Law School Discussion

Just Looked at a Practice Exam. Oh, (%^$. I'm Freaking Out.

Just Looked at a Practice Exam. Oh, (%^$. I'm Freaking Out.
« on: November 01, 2008, 11:36:35 AM »
This is tough stuff.  I don't think I picked up on any of the issues, or all of them.  Or maybe I missed the point entirely.  And I have to write a policy question on Twombly?!  I barely understand the difference between factual allegations and the Conley standard and all that jazz.

Oh, man, oh man, ohman.

Re: Just Looked at a Practice Exam. Oh, (%^$. I'm Freaking Out.
« Reply #1 on: November 01, 2008, 11:42:35 AM »
I kind of felt that way when I looked at a torts question from my professor.  But, look at this way:  you haven't actually "studied" the material yet.  Everything you know is based on an initial look which, at best, is pretty cursory.  Once you begin to study, you'll know the material like the back of your hand (which will make spotting issues all the more easier).  The harder it is, the better for you, I'd believe.  An easier test would make it really hard to stand out amongst your peers, with a hard test, you need to learn the ways of taking the test, and hopefully the difficulty knocks out most of the competition.  All of this is based on many assumptions about your own ability.

Point is:  don't worry just yet because you didn't notice the issues (even though I am also).  I'm looking to get a good handle on the material and be able to notice issues with a much more sophisticated understanding.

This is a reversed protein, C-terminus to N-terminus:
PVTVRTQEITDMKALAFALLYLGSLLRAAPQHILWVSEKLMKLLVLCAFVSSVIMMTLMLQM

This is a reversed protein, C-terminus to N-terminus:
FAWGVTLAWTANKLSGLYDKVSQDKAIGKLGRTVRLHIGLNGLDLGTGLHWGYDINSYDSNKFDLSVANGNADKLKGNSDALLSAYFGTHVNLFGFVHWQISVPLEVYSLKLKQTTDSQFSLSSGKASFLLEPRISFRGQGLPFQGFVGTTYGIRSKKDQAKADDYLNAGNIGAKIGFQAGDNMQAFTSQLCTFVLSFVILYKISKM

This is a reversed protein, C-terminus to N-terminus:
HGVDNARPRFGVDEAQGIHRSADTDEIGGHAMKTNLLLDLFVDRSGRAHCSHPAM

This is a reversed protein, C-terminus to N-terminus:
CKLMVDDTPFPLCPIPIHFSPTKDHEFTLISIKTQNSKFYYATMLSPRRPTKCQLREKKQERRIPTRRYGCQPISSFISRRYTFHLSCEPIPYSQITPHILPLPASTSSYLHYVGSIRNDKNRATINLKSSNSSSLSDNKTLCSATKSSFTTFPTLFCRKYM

I'm studying Civ. Pro. right now also.  Fun stuff.

jacy85

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Re: Just Looked at a Practice Exam. Oh, (%^$. I'm Freaking Out.
« Reply #2 on: November 01, 2008, 02:40:47 PM »
Don't panic too much.  You'll soon see that there's only so many ways to present a battery, a breach of contract, etc.

As Changed Name said, you haven't really started studying yet.  Once you get into it, start to learn the material for each class, and do more practice exams, two things will happen:  you'll know what your arsenal is, and you'll start seeing repetition in fact patters. Both will make it easier to spot issues.

Another thing that I always found helpful:  if you have open book exams, make checklists for each class.  It should be no longer than one page, and really be a bit picture view of the issues so you can run down it and check things off as you spot the issues.

I found this *especially* helpful in civ pro, but did it for all my classes.